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Published in Print: July 12, 2000, as Former DuPont Executive New Head of ETS

Former DuPont Executive New Head of ETS

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The Educational Testing Service has named a businessman who promises an aggressive growth strategy to be its next president.

Kurt M. Landgraf

Kurt M. Landgraf, a former chief operating office of E.I. du Pont de Nemours & Co., will take the reins of the publisher of the SAT and other admissions tests on Aug. 7. He said he would work to stretch the giant nonprofit organization's reach into K-12 education, as well as military and corporate testing.

"The most important thing that we must do as an organization is increase revenue," Mr. Landgraf, 53, said in an interview last week. "I'm not interested in cost cutting as a strategic initiative for this organization."

The combination of Mr. Landgraf's management experience, international marketing acumen, and education advocacy made him "an ideal candidate" to be the testing service's fifth president in its 52-year history, according to A. William Wiggenhorn, the chairman of the ETS board of trustees and the president of Motorola University.

In addition to the SAT, the Princeton, N.J.-based service produces the Graduate Record Examinations, the Test of English as a Foreign Language, the PRAXIS test for beginning teachers, and several other exams. It also owns a for-profit subsidiary that specializes in international markets.

The ETS has run operating deficits for much of the past decade as it has invested heavily in computer-based testing and international expansion. That deficit is now under control in the nonprofit's $456 million annual budget. ( "Testing ETS," Dec. 1, 1999.)

Mr. Landgraf will replace Nancy S. Cole, who will retire this year after leading the organization for six years.

Business Sense

The selection of a business executive as its next leader demonstrates that the ETS' priorities lie on the financial side of the ledger, said one of the publisher's biggest critics.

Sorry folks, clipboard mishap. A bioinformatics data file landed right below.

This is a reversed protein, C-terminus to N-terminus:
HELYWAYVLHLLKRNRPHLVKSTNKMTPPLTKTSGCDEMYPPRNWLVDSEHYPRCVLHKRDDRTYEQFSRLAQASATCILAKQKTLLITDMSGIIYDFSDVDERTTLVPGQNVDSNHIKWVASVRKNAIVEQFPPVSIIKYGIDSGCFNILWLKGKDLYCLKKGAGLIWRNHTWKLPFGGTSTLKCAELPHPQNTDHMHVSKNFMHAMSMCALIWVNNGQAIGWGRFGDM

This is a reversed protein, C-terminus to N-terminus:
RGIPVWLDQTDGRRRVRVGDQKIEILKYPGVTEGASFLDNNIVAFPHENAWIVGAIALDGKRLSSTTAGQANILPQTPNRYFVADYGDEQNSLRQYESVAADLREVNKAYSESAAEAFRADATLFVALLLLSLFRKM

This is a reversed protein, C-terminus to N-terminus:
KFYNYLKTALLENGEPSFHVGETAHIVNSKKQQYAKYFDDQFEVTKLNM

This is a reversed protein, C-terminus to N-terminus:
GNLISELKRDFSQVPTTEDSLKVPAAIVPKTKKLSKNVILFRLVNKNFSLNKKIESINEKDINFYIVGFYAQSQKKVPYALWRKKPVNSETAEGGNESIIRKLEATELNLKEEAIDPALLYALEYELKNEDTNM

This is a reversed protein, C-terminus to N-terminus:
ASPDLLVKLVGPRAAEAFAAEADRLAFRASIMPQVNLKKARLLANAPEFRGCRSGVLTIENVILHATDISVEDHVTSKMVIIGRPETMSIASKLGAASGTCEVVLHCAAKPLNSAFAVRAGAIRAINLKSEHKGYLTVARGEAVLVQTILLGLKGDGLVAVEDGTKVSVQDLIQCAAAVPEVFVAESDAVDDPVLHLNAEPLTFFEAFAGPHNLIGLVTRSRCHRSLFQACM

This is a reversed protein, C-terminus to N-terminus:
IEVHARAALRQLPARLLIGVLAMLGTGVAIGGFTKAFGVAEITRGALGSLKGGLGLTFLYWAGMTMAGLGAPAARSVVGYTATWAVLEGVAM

"Picking someone with some knowledge of international markets makes business sense," said Monty Neil, the executive director of FairTest, a Cambridge, Mass.-based watchdog group that has long criticized ETS exams as biased against female and minority students.

"There's a real message about ETS and international marketing," he said. "There's no message about making better assessments."

Mr. Landgraf left DuPont in May when he resigned as the president of its pharmaceutical subsidiary after just five months in the job.

He said he left that position because he was unable to negotiate a marketing partnership with other drug manufacturers.

"It wasn't unusual that we couldn't get [such a complex deal] done," he said last week. He added that he decided to leave because he had failed to reach his main objective when he took the job.

In 20 years with the Wilmington, Del.-based chemical giant, Mr. Landgraf also had been an executive vice president and chief operating officer, chief financial officer, and the chairman of DuPont Europe.

He also served as the vice chairman of the Delaware Business/Public Education Council and attended last fall's national education summit with other corporate executives, governors, and education leaders.

While the ETS traditionally has focused on tests serving higher education, Mr. Landgraf said he would create a division within the organization to develop tests for the precollegiate market.

"One of my initiatives will be to increase significantly the role ETS plays in the K-12 arena," he said. "I'm not exactly sure what the products will be," he said, but he speculated that the ETS might start competing with major test publishers to develop states' high school exit exams.

Home Again

When Mr. Landgraf moves into the president's office next month, he will begin his second stint on the bucolic ETS campus. From 1970 through 1974, he was the associate marketing director for the testing service. He left the nonprofit to work for the Upjohn Co., where he stayed for six years.

But the ETS he will return to is different from the one he left. Twenty-six years ago, the testing service concentrated almost exclusively on admissions testing and was largely free from such highly visible critics as FairTest.

"Then, it was an organization that was an important player in college admissions," Mr. Landgraf said. "Today, ETS is in the middle of a major paradigm shift in American education."

Vol. 19, Issue 42, Page 5

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